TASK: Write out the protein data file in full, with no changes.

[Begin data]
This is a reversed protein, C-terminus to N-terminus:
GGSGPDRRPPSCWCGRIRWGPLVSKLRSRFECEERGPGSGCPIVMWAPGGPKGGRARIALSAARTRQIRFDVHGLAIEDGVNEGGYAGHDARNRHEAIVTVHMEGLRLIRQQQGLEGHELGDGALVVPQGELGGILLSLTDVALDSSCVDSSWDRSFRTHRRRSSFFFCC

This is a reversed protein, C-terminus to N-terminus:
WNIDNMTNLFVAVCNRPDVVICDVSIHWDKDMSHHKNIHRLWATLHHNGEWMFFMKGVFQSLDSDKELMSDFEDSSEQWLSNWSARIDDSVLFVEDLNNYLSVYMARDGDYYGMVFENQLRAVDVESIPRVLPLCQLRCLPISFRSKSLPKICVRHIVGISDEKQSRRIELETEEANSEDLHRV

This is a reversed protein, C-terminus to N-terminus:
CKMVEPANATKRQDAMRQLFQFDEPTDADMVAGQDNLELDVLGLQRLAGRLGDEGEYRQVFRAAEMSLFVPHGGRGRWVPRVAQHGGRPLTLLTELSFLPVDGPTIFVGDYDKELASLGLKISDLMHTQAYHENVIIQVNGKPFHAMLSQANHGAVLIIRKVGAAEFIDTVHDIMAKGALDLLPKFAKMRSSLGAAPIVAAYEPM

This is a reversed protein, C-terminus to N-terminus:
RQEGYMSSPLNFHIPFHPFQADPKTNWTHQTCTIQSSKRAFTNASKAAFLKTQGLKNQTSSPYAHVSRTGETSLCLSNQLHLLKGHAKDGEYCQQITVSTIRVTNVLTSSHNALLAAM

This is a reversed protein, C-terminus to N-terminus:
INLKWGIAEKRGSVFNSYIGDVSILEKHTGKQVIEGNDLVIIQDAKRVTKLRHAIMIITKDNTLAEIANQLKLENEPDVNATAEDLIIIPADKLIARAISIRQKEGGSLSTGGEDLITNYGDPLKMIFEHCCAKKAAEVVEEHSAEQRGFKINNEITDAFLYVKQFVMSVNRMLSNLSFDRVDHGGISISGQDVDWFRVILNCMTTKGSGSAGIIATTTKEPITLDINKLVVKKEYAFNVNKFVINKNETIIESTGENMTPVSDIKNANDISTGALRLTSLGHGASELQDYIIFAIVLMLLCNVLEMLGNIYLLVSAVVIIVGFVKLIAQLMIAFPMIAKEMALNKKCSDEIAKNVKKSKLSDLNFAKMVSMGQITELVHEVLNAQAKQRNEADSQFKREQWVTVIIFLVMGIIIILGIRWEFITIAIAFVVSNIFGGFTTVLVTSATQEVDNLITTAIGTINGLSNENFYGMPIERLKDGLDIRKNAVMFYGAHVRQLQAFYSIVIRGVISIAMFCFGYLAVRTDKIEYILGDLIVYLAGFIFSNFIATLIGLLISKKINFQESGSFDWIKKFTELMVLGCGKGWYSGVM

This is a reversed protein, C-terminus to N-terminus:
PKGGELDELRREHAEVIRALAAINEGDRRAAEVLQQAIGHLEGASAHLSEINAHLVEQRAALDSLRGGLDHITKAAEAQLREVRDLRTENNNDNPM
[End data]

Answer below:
This is a reversed protein, C-terminus to N-terminus:
GGSGPDRRPPSCWCGRIRWGPLVSKLRSRFECEERGPGSGCPIVMWAPGGPKGGRARIALSAARTRQIRFDVHGLAIEDGVNEGGYAGHDARNRHEAIVTVHMEGLRLIRQQQGLEGHELGDGALVVPQGELGGILLSLTDVALDSSCVDSSWDRSFRTHRRRSSFFFCC

This is a reversed protein, C-terminus to N-terminus:
WNIDNMTNLFVAVCNRPDVVICDVSIHWDKDMSHHKNIHRLWATLHHNGEWMFFMKGVFQSLDSDKELMSDFEDSSEQWLSNWSARIDDSVLFVEDLNNYLSVYMARDGDYYGMVFENQLRAVDVESIPRVLPLCQLRCLPISFRSKSLPKICVRHIVGISDEKQSRRIELETEEANSEDLHRV

This is a reversed protein, C-terminus to N-terminus:
CKMVEPANATKRQDAMRQLFQFDEPTDADMVAGQDNLELDVLGLQRLAGRLGDEGEYRQVFRAAEMSLFVPHGGRGRWVPRVAQHGGRPLTLLTELSFLPVDGPTIFVGDYDKELASLGLKISDLMHTQAYHENVIIQVNGKPFHAMLSQANHGAVLIIRKVGAAEFIDTVHDIMAKGALDLLPKFAKMRSSLGAAPIVAAYEPM

This is a reversed protein, C-terminus to N-terminus:
RQEGYMSSPLNFHIPFHPFQADPKTNWTHQTCTIQSSKRAFTNASKAAFLKTQGLKNQTSSPYAHVSRTGETSLCLSNQLHLLKGHAKDGEYCQQITVSTIRVTNVLTSSHNALLAAM

This is a reversed protein, C-terminus to N-terminus:
INLKWGIAEKRGSVFNSYIGDVSILEKHTGKQVIEGNDLVIIQDAKRVTKLRHAIMIITKDNTLAEIANQLKLENEPDVNATAEDLIIIPADKLIARAISIRQKEGGSLSTGGEDLITNYGDPLKMIFEHCCAKKAAEVVEEHSAEQRGFKINNEITDAFLYVKQFVMSVNRMLSNLSFDRVDHGGISISGQDVDWFRVILNCMTTKGSGSAGIIATTTKEPITLDINKLVVKKEYAFNVNKFVINKNETIIESTGENMTPVSDIKNANDISTGALRLTSLGHGASELQDYIIFAIVLMLLCNVLEMLGNIYLLVSAVVIIVGFVKLIAQLMIAFPMIAKEMALNKKCSDEIAKNVKKSKLSDLNFAKMVSMGQITELVHEVLNAQAKQRNEADSQFKREQWVTVIIFLVMGIIIILGIRWEFITIAIAFVVSNIFGGFTTVLVTSATQEVDNLITTAIGTINGLSNENFYGMPIERLKDGLDIRKNAVMFYGAHVRQLQAFYSIVIRGVISIAMFCFGYLAVRTDKIEYILGDLIVYLAGFIFSNFIATLIGLLISKKINFQESGSFDWIKKFTELMVLGCGKGWYSGVM

This is a reversed protein, C-terminus to N-terminus:
PKGGELDELRREHAEVIRALAAINEGDRRAAEVLQQAIGHLEGASAHLSEINAHLVEQRAALDSLRGGLDHITKAAEAQLREVRDLRTENNNDNPM